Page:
UK and US hail commitment to delivering energy independence for Britain
Image credit: GOV.UK
The UK and US energy secretaries met in London, where they made a commitment to delivering a cleaner, cheaper and more secure energy future.
UK energy security secretary Grant Shapps met his US counterpart in London and committed the UK to greater energy independence through nuclear and renewables.
Shapps and the US energy secretary Jennifer Granholm said Russian President Vladimir Putin’s invasion of Ukraine has shown the need to accelerate the move away from fossil fuel dependence.
Shapps pledged this would mean ever greater energy independence – powering Britain from Britain by switching to home-grown sources including nuclear and renewables.
“Secretary Granholm and I stand shoulder to shoulder in our unending support for Ukraine and in ensuring that neither Putin nor any tyrant ever think they can hold the world to ransom through their energy supply," he said.
“The war has shown the UK, the US and countries the world over the need for ever greater energy independence, fuelled by moves away from fossil fuels and towards homegrown sources like renewables and nuclear.
“Today I’m pledging to deliver that energy independence – backed by my ambition for lower wholesale electricity prices in the longer term.”
Shapps, who served as transport minister in Boris Johnson’s government, was recently appointed to lead the newly created Energy Security and Net Zero department, tasked with “securing our long-term energy supply, bringing down bills and halving inflation”, according to Downing Street.
The meeting between the two secretaries comes at a crucial moment for the global energy market following Russia’s targeting of Ukraine’s energy system.
Both secretaries spoke of the need to tackle climate change and transition to renewables and other green energy sources at a dedicated Green Investors Roundtable. After the discussions, the politicians met green entrepreneurs, the government said, to try to facilitate more investment between British and US companies.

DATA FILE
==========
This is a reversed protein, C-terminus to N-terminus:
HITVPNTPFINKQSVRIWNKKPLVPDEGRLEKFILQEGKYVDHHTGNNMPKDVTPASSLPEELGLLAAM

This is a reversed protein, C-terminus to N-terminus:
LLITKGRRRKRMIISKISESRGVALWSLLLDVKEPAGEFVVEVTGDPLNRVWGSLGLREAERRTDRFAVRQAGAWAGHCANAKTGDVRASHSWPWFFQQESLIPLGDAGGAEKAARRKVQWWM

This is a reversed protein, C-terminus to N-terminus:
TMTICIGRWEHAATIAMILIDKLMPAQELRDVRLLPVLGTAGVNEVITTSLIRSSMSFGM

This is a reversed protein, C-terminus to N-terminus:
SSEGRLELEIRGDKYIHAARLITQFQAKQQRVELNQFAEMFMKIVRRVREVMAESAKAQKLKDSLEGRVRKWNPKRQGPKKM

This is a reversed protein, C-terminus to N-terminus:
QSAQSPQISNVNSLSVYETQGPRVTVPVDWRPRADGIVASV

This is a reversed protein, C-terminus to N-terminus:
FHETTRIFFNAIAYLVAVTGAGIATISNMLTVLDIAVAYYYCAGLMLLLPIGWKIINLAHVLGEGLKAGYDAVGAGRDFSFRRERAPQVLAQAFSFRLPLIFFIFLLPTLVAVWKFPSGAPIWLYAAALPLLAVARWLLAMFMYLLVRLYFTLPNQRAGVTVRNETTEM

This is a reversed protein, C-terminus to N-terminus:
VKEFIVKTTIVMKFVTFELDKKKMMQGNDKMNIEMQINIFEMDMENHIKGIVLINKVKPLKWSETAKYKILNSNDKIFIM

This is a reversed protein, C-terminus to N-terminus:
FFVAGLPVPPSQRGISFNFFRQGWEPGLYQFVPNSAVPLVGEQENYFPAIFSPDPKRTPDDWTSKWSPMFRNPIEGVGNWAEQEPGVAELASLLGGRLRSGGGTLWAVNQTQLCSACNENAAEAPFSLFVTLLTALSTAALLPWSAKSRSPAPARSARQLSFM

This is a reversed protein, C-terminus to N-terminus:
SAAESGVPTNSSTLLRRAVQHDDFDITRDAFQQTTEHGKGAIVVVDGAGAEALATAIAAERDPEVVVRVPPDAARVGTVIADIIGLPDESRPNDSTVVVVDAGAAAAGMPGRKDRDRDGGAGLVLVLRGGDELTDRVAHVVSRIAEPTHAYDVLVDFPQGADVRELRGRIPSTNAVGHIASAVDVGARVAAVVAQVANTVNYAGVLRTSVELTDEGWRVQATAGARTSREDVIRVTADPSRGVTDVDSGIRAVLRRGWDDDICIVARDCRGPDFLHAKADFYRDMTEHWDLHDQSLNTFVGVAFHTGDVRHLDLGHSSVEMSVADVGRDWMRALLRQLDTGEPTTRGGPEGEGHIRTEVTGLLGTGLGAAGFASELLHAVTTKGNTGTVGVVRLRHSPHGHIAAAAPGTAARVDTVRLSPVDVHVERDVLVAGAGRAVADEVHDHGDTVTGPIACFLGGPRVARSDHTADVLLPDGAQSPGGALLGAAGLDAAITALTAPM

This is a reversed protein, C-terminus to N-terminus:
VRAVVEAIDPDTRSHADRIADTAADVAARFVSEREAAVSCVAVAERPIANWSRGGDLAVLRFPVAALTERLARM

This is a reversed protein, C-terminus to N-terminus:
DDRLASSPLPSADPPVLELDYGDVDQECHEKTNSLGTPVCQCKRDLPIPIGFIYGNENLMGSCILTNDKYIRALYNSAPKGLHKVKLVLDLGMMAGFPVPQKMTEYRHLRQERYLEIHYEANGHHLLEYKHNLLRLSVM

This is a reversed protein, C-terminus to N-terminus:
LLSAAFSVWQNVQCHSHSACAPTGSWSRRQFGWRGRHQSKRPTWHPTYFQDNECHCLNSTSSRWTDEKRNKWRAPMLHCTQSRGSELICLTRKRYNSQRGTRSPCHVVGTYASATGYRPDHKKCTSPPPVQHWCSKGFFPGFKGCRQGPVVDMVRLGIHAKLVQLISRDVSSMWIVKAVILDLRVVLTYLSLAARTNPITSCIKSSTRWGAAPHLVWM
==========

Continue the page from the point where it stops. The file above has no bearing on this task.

“This will also open up opportunities for UK and US companies to work together at the cutting edge of these technologies while also strengthening the historic ties of cooperation between our two countries," Shapps said.
Granholm added: “The United States stands alongside the United Kingdom in support of Ukraine against Russia’s brutal war and its weaponisation of energy markets.
“We are keenly aware that remaining overly reliant on fossil fuels puts our energy security at risk and that the solution lies in diversifying our fuel sources through the deployment of clean energy.
“The Biden-Harris administration has put into place powerful tools such as the inflation reduction act and the bipartisan infrastructure law to lower costs and advance new energy technologies, and we look forward to continue building on a long history of collaboration around our shared clean energy ambitions that will deliver homegrown security and greater independence.”
The UK is currently facing a cost-of-living crisis, largely provoked by the rise in fuel prices following Russia’s invasion of Ukraine.
The subsequent enormous boost in earnings for energy companies including Shell and BP has led to renewed calls for a toughened windfall tax – something that the new energy department would have to address.
Last week, it was revealed that households will have to pay an extra £500 a year for their energy from April, despite the fact that Ofgem is poised to announce a reduction in the energy price cap.
This is a rise from the current rate of £2,500, meaning that consumers will be forced to pay more despite the fact that wholesale prices are down.
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